Magazine article Marketing

Search Marketing: Creative That Makes Consumers Click

Magazine article Marketing

Search Marketing: Creative That Makes Consumers Click

Article excerpt

Brands that invest in search must work harder to integrate it with their broader communications, writes Robert Gray.

Love it or loathe it, when Vauxhall's TV campaign featuring the 'C'mon' puppets (pictured) broke last autumn, it raised awareness of the Corsa Before the DLKW-created spots aired, online search queries for the model were 20% below the category average; by mid-campaign they had risen to 11% above the average.

First, this shows that the ads were effective at driving consideration in the small-car category, overturning a jaded product image in the eyes of its young target audience by focusing on the brand proposition that the Corsa puts the fun back into driving. It also illustrates the link between offline media and online search.

'The key is understanding that offline media, notably TV, generates consumer behavioural change,' argues Google UK country director Mark Howe. 'When the 'C'mon' campaign hit, query volumes went up 31%. We can put that differential down to offline media driving a change in search behaviour.'

Strong creative clearly helped. According to Google, the cloth characters were a top-50 driver of search traffic, which Howe thinks other clients can learn from. He believes marketers and agencies should be thinking about search earlier in the development of TV, press and poster advertising, and can achieve better results by taking into account the 'brand peripheries and territories' explored in offline advertising when developing a paid-search keyword strategy.

Are marketers missing a trick with search? Although the discipline has enjoyed explosive growth, with spending on paid search topping pounds 1.1bn in the UK in 2006, according to the Internet Advertising Bureau (IAB), many complain that it all too often is confined to a silo rather than integrated into a broader brand-building strategy. 'Search is a very big medium now - twice the size of radio,' says IAB chief executive Guy Phillipson. 'Most of that is direct-response pay-per-click, but there is a fantastic opportunity for advertisers to do more. Major traditional advertising agencies aren't sitting down with clients and saying 'We have this great idea for a campaign, but which search terms should we include so you can maximise online?'' If brands and agencies make advertising that in itself is social currency, he adds, people will look for it online.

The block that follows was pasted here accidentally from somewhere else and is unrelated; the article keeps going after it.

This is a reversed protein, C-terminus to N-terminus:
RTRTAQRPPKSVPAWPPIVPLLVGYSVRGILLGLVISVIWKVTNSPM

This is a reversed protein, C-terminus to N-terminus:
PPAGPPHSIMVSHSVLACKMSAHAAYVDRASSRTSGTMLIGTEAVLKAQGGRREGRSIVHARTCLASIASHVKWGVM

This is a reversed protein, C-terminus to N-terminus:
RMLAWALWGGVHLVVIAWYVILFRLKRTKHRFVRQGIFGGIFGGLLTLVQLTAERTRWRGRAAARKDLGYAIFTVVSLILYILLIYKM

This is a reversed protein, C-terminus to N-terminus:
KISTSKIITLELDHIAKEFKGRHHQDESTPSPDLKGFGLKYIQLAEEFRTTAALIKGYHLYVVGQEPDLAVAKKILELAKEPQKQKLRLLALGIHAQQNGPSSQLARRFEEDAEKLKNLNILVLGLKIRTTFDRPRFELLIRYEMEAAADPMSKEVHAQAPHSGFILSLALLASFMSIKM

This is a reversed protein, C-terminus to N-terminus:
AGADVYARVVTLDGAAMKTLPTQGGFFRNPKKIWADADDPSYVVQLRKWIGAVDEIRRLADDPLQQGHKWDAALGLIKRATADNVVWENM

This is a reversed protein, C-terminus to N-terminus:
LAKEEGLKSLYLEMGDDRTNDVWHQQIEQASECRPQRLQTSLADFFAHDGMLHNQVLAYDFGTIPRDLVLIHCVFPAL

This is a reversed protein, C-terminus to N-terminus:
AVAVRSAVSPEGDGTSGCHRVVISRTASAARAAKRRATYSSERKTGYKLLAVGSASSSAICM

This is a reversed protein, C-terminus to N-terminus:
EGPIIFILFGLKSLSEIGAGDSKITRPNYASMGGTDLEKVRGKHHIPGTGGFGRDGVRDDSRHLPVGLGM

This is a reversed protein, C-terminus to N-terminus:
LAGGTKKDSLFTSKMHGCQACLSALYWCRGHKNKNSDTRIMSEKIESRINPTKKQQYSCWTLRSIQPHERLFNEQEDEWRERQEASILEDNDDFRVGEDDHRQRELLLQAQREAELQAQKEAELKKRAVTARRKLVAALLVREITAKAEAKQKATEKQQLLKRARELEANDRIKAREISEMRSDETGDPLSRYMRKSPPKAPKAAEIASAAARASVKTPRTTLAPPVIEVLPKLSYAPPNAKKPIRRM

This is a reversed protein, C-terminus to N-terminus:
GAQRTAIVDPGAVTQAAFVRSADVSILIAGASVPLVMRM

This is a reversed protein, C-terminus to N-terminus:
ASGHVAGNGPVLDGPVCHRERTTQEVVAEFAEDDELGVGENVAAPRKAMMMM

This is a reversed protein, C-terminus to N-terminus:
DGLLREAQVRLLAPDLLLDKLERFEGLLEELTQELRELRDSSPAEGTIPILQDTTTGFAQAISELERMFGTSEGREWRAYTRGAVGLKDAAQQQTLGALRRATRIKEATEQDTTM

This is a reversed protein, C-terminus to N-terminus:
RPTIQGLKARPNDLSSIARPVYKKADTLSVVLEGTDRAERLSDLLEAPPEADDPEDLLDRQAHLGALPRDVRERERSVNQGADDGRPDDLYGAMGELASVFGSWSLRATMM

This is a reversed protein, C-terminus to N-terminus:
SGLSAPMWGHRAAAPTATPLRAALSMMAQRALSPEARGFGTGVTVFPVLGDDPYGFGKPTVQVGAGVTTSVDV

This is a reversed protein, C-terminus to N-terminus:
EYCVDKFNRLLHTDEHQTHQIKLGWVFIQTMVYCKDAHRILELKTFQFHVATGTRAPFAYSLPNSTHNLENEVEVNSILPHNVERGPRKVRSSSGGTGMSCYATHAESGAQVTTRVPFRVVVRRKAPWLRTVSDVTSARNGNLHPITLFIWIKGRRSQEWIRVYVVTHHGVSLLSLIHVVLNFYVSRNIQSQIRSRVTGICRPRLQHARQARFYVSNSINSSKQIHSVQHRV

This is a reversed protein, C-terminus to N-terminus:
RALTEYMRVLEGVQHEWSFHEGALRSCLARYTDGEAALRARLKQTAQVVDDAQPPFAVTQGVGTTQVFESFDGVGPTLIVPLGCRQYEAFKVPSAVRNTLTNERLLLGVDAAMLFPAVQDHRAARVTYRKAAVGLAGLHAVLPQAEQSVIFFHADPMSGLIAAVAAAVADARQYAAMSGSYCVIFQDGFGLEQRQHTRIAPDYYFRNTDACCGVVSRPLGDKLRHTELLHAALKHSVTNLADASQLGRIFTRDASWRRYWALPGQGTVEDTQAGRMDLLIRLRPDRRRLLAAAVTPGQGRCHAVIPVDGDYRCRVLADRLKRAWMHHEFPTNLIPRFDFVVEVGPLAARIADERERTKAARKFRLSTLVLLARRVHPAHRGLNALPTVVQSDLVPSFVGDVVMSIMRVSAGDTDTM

Research by television marketing body Thinkbox shows that a growing number of people are indulging in other activities, such as surfing the internet, while watching TV. Thinkbox has carried out both qualitative and quantitative engagement studies regarding concurrent laptop use. Its ethnographic study of 74 individuals in 22 households, which observed viewers as they watched commercials over four weeks, noted laptop use during 7% of viewing - 5% for women and 9% for men. From its quantitative study of 3000 people, meanwhile, 43% of the total sample claimed to sometimes use a laptop while watching TV. Concurrent use is at its highest during late peak-time programming.

Indeed, laptop use - web-surfing or emailing - is the third most regular activity carried out while watching TV, after eating meals and chatting to other people present. In addition, the IAB and Radio Advertising Bureau's 'Using radio with online' research showed that 75% of broadband users surf the internet while listening to the radio. Consumers are clearly happy to multi-task.

Consumption habits of this kind present potential opportunities. Audiences, skilled at such multi-tasking, will pay attention to the ads that interest them. Once drawn in, they have the opportunity to respond immediately via the computer on their lap rather than a handset red button - for example by typing a brand or product name into a search engine. Moreover, brand-related search is less expensive for marketers than broader product-based search.

Last year in the US, car maker Pontiac ran a TV campaign for its G6 sedan that urged viewers to 'Google Pontiac' to find out more. …

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